When I decided last year that I would stay at home full time, my wife and I were a little concerned that Henry would not be around kids his age that often. It was then that I decided to enroll him in some sort of a class. I looked around for a class that I thought a two-year old boy would enjoy: swimming, soccer, music. I ran into several obstacles with the classes we liked, either the timing was poor, he was too young, or I would have to participate the entire time, making it almost impossible to navigate while holding a new baby. Some of the classes we tried to sign up for even told us they would not allow any siblings (even infants) into the classrooms.
We did finally have some luck when we found our local parks department offered classes. I signed Henry up for a drumming class, he liked to bang on things, and make a lot of noise so it seemed like a perfect fit. A week before the class was supposed to start I got a call telling me it was cancelled, but I could sign up for a different class. After looking at the remaining classes I decided on toddler gymnastics. It would get Henry up moving around and maybe burn of some of his seemingly endless supply of toddler energy.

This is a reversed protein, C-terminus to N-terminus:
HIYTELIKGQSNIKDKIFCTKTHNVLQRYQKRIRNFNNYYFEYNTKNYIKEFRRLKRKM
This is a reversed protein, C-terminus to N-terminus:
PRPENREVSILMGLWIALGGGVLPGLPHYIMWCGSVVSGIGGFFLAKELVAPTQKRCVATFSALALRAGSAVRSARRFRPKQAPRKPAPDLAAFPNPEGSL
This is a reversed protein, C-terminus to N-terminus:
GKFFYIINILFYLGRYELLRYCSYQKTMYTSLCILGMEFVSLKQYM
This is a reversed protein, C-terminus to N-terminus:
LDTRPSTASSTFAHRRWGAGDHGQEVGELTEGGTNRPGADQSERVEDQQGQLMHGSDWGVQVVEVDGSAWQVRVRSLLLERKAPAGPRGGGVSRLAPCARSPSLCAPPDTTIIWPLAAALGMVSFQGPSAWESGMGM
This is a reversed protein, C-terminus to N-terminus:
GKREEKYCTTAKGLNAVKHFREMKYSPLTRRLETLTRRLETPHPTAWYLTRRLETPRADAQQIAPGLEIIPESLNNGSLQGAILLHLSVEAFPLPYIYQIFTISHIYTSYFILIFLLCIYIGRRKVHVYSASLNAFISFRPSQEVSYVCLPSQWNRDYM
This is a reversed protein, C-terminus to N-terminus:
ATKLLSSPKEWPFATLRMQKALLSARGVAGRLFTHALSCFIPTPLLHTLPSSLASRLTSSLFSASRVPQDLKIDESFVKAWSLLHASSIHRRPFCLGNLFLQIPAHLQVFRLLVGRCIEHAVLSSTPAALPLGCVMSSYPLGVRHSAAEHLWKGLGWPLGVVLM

On the first day I looked into the gymnastics room and saw a female teacher, six moms and their six daughters. The moms were all stretching out in their yoga pants and their daughters had on tutus. My son and I walked into the class, late. We were both wearing jeans, and I had a baby strapped to my chest.
You could hear a pin drop.
The awkwardness continued throughout the class, as the instructor said things like, “Mommy come help your kids with this, AND lets not forget about our daddy. Daddy come help your little guy!!! As the first day of class began to wrap up, I thought most of the misery and torment was over. I was wrong. At the end of class, all the kids and parents got in a big circle, held hands and sang, “Ring around the Rosie,” then fell to the ground.
As the weeks went on, things were a little less awkward. Henry learned to somersault, walk on balance beams, swing on the bars and almost do a backwards roll. I talked to some of the moms, and they were actually pretty nice. I got Maggie into a routine where she would sleep in her stroller during class. I also realized that my son didn’t care that we were the only guys in a sea of estrogen, so maybe I shouldn’t care either. He had fun and that’s all that mattered.